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Fr Ray Hemingray has shared his thought for today, Sunday 22nd August 2021.


After avoiding the subject in 70 Thoughts for the Day, I thought I ought this Sunday to get round to talking about sin!

Sin is a natural human weakness. It is perhaps a topic people don’t like to talk about, as it reminds them of things they regret having done themselves.

Sin is a personal choice. In essence it is selfish. The problem for overcoming it is human weakness.

Sin gives rise to guilt, so if we choose to sin, we choose to suffer.

We may think that guilt will fade with time. But C. S. Lewis, the author of the Narnia Chronicles, said: “We have a strange illusion that mere time cancels sin. But mere time does nothing either to the fact or to the guilt of a sin.”

In the sixth century Pope Gregory the First identified the “Seven deadly sins”. Although each of them is referred to separately in the Bible, there is no list as such in scripture. They are referred to as ‘deadly’ because they are the sins to which we are most susceptible, due to our fallen human nature; and they can each give rise to other sins. Here are the ‘seven seven sins’:

Pride: a sense of one’s self-worth. Pride is normally counted as the first of the deadly sins, because it can and often does lead to the commission of other sins in order to feed one’s pride.

Lust: usually a desire for sexual pleasure that is out of proportion to the good of sexual union or is directed at someone with whom one has no right to sexual union—that is, someone other than one’s spouse or partner.

Envy: sadness or resentment at the good fortune of another, whether in terms of possessions, success, virtues, or talents.

Sloth: being unwilling to make the necessary effort to do what one ought to do.

Anger: a desire to react or take revenge out of proportion to the wrong done.

Avarice: a strong desire for things that belong to another.

Gluttony: the over-indulgence of food and drink.

I expect we have all been guilty of one or more of these ‘sins’ to some degree or another at some time in our lives.

Geoffrey Chaucer’s ‘Canterbury Tales’ (written towards the end of the 14th century), is about a group of people, from all strata of society, travelling on a pilgrimage from London the shrine of St. Thomas à Becket in Canterbury. This is a story about sin, focussing mainly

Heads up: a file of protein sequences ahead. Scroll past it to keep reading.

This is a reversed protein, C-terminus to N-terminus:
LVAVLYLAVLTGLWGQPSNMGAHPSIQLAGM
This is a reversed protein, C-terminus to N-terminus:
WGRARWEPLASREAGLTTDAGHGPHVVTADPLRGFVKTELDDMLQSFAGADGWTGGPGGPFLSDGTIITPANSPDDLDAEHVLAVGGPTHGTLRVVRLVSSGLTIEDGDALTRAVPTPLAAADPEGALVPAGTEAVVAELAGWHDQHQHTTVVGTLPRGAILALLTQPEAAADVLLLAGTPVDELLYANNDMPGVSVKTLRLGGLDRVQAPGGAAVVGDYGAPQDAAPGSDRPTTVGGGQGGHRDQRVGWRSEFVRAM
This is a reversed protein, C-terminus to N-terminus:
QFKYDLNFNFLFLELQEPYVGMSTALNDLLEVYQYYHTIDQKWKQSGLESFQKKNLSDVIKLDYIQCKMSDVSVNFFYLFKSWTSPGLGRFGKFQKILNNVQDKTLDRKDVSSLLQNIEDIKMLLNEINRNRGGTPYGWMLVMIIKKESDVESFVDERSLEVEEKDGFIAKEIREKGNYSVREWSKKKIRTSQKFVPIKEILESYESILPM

on the sins of pride, gluttony and greed. The Parson preaches on the seven deadly sins and he makes it clear that each of the travellers is guilty of at least one. And he makes the point that, the higher in status some of the characters are – such as the ‘Wife of Bath’, who has got through several husbands and acquired all their wealth – the more noticeable their imperfections are.

So, how do we cope with sin? The Catechism of the Catholic Church states that the seven deadly sins are contrary to the seven heavenly virtues, which, if we practice them, may help us to avoid sin. They are: prudence, justice, temperance, and courage (or fortitude), faith, hope, and charity.

But if we do sin, then our hope lies in forgiveness. We must remember that we have a forgiving God. The English poet Alexander Pope (whom I mentioned in my reflection last Sunday), in ‘An Essay on Criticism’ in 1711, wrote the famous line, “To err is Human; to Forgive, Divine”. (Not to be confused with the American scientist Paul Ehrlich, who once said “To err is human, but to really foul things up you need a computer”!)

For those of us who sin, divine forgiveness is our hope and our salvation. Thankfully we have a God who, to quote the Book of Common Prayer, “hath promised forgiveness of sins to all them that with hearty repentance and true faith turn unto him”. (Note the condition!)

Although we are assured that God is always ready to forgive, there are Ts & Cs attached: “And forgive us our trespasses, as we forgive those who trespass against us”.

In Matthew’s Gospel, Chapter 18, Peter asks Jesus, “Lord, if another member of the church sins against me, how often should I forgive? As many as seven times?” Jesus replies, “Not seven times, but, I tell you, seventy-seven times.” If we expect to be forgiven, we must ourselves always be prepared to forgive.

We each have to find our own way of coping with our own sins and guilt, but a good place to start is by asking God and those we have hurt for forgiveness.

Fr. Ray